There will be many other ways in which China's return to wealth affects the world and the United States. Already Chinese tourists are a key clientele for Southeast Asia's tourist industry. Increasingly, one sees them in Europe. They would be here as well if we had sensible visa policies (but, of course, we don't). In the future, hundreds of millions of Chinese will have the money and the passports to venture abroad.

To deal with Japanese businessmen and tourists, Americans learned to prepare sushi and sashimi. Then we learned to eat seaweed-wrapped sticky rice and raw fish ourselves. What cultural transformations will our future interactions with Chinese bring about! Not, I trust, a passion for CantoPop, sea slugs or dog meat baozi. But you never know. Who would have predicted an American infatuation with pokemon, manga, or instant ramen?

I cite these things simply to suggest the extent to which China is becoming a force in the world. It is on its way to overtaking Japan as the preeminent economy in East Asia. Within a generation or a generation and a half, in fifteen, twenty, or twenty-five years (pick your economist), China's economy will be larger than ours. East Asia will then again be, as it was for most of recorded history, the dominant region in the global economy. Business activity by business activity, one can chart these trends. In economic terms, China is becoming a world power. There are now very few, if any, global economic problems that can be solved without the participation or acquiescence of China. Before long, there will essentially be none.

This is why the failure to include China in the G-7 (or G-8, as it is sometimes called) reduces the relevance of that gathering without addressing the problem of China's increasing connectedness to the issues it is discussing. Asia's prosperity is now inextricably linked to that of China. Without many remarking it, China's and America's economies are also becoming more interdependent. As our reliance on Japan and China to finance our mounting national debt illustrates, our prosperity increasingly depends on that of others. And China is playing an ever-larger role in this regard.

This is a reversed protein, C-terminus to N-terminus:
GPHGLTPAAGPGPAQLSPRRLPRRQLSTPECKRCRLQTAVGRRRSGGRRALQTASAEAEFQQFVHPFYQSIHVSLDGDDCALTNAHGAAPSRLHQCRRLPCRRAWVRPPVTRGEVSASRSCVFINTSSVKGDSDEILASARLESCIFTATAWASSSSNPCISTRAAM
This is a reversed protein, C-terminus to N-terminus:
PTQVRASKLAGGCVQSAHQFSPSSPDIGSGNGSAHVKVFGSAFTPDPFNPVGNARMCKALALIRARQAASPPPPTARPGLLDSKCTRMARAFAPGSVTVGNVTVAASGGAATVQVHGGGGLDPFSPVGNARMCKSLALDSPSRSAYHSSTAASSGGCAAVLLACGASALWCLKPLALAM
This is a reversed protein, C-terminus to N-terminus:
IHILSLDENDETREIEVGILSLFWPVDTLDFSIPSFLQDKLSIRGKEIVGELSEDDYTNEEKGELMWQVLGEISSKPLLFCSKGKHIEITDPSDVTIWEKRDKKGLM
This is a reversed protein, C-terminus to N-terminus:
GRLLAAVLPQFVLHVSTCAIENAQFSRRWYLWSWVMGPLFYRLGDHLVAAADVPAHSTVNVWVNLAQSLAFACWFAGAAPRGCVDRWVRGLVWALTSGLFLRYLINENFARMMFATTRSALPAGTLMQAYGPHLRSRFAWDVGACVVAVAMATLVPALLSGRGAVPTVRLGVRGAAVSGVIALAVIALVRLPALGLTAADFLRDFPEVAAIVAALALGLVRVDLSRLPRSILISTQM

Americans are already concerned about the value of the Renminbi yuan in relation to the dollar. Given the extent to which the economies of the three parts of so-called "greater China - the China mainland, Hong Kong, and Taiwan - are now interconnected, linking their currencies in some form of monetary union would even now make economic sense. In time, political circumstances may permit this. But whether or not this happens, the size of the Chinese economy and its role in foreign trade means that, as the yuan becomes a hard currency, it is likely to join the euro and the yen as an alternative reserve currency to the dollar. We are destined to become far more interested in Chinese fiscal and monetary policies than we have been.

Of course, as the example of Japan in the last half of the past century reminds us, economic power does not necessarily equate to political influence. Without political reform, China cannot hope to match the international influence of the West, including its most prominent exemplar: the United States. No one now seeks to emulate the Chinese way of governance or to learn the political arts from China. Without political as well as economic modernization, China will continue to have severely limited attractive power, even in its own region, for a very long time to come. The prospects for such political reform are closely linked to the Taiwan issue and thus, at best, uncertain. The odds at present are that China's political influence will thus remain distinctly inferior to that of many other countries much smaller than it is.